Joseph Young, Jr. is the founder and executive director of the Picture This Show, a nonprofit arts agency that provides a vehicle for young people to express themselves through the arts. Mr. Young provides alternatives to drugs, violence and gang involvement for children ages 8 to 14 through art, drama and entrepreneurial workshops. The Picture This Show provides transportation to and from the Trinity Episcopal Church for the Trinity Arts Project every Tuesday through Thursday. From 3:00pm to 5:30pm the children learn about theater. Each year children put on two productions.
In addition to his work with the Picture This Show, Mr. Young created the World's Largest Comic Strip Project. The project, which began during the summer of 1996, gives thousands of children the opportunity to help create a piece of art. The comic strip at last count was 100 yards long and eight feet tall. The children attend The Picture This Summer Camp where they spend more than a month writing copy, designing layout, drawing sketches and helping paint panels detailing the adventures of Dr. Joe and Bubblegum from "Scruples", Young's comic strip. Young is hoping that this project will help get kids interested in reading and art. Once the strip is completed he hopes take it on a national tour of 12 U.S. cities, where it will show and be expanded.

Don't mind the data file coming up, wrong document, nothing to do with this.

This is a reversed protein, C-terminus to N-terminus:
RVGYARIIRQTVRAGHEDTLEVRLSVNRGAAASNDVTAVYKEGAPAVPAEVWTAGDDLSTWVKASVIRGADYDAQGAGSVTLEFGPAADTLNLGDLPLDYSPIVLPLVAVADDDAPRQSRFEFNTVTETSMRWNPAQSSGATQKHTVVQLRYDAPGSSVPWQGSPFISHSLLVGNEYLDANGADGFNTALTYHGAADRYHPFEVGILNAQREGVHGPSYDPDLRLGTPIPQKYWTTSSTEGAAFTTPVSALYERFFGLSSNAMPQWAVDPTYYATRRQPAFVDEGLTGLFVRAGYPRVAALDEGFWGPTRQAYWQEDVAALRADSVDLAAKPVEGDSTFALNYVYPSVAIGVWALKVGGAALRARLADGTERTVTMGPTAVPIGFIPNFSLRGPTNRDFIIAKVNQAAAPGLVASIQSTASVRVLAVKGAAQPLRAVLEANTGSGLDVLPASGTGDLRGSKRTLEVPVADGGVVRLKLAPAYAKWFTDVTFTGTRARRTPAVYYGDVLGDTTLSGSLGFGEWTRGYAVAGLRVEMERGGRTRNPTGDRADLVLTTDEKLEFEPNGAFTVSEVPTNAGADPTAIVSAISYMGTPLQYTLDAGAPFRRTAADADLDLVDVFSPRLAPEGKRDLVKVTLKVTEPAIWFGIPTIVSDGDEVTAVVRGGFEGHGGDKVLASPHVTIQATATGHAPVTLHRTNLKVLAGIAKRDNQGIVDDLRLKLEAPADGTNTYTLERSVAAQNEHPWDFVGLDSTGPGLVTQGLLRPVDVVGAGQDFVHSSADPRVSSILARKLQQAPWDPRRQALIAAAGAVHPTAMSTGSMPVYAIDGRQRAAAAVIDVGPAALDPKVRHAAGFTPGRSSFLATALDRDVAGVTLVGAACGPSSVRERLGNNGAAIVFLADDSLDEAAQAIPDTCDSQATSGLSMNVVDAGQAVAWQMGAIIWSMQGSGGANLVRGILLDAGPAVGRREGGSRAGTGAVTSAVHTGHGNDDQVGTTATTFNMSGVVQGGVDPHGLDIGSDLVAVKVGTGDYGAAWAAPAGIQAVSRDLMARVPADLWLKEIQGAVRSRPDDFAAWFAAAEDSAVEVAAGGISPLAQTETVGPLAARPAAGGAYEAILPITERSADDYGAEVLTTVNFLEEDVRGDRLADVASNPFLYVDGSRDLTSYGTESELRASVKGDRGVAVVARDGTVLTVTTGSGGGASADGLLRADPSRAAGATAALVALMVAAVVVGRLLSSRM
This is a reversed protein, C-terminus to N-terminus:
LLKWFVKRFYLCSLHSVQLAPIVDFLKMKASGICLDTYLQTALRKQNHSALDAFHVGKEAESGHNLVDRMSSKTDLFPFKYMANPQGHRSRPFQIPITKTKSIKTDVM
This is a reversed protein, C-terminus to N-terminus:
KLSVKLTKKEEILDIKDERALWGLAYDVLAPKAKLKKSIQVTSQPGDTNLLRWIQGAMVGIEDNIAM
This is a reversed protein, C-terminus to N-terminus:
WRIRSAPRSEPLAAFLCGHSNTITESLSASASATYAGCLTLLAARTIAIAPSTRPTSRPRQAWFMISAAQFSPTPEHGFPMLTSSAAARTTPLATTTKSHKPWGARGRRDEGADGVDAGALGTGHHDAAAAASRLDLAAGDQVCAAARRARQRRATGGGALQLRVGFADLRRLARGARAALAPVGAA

Mr. Young has recruited volunteers from every aspect of life to assist him in his work with the youth of Hartford. Volunteers include community residents, business owners, AmeriCorps members, politicians, and celebrities like Marcus Camby, formerly of the Toronto Raptors, who worked with the program during one summer as a child.
Mr. Young has given more than just art to the Hartford Community; in 1988 he conducted a youth voting workshop where he uses cartoon characters to illustrate the voting process. The Workshop, which was conducted during the Hartford Presidential debates, was broadcast to kids throughout the nation.
Mr. Young also created the Annual Hartford Pro-literacy Basketball Classic where citizens come from all over New England and assemble teams to play five-on-five basketball. Each team pays an entrance fee to participate. During the event, local libraries set up booths informing people about the importance of literacy, handing out literature about illiteracy programs, and recruiting volunteers. Each year, the turnout ranges from 2,000 to 3,000 people. All proceeds raised during the event go toward The Trinity Arts Project
Mr. Young has received many honors for his volunteer service including the First Place Award from the National Arts Program, for his 'Apartheid' comic strip, the opportunity to be an Olympic Torchbearer and a day in his honor.
Mr. Young often receives funding for his programs from private and corporate donations.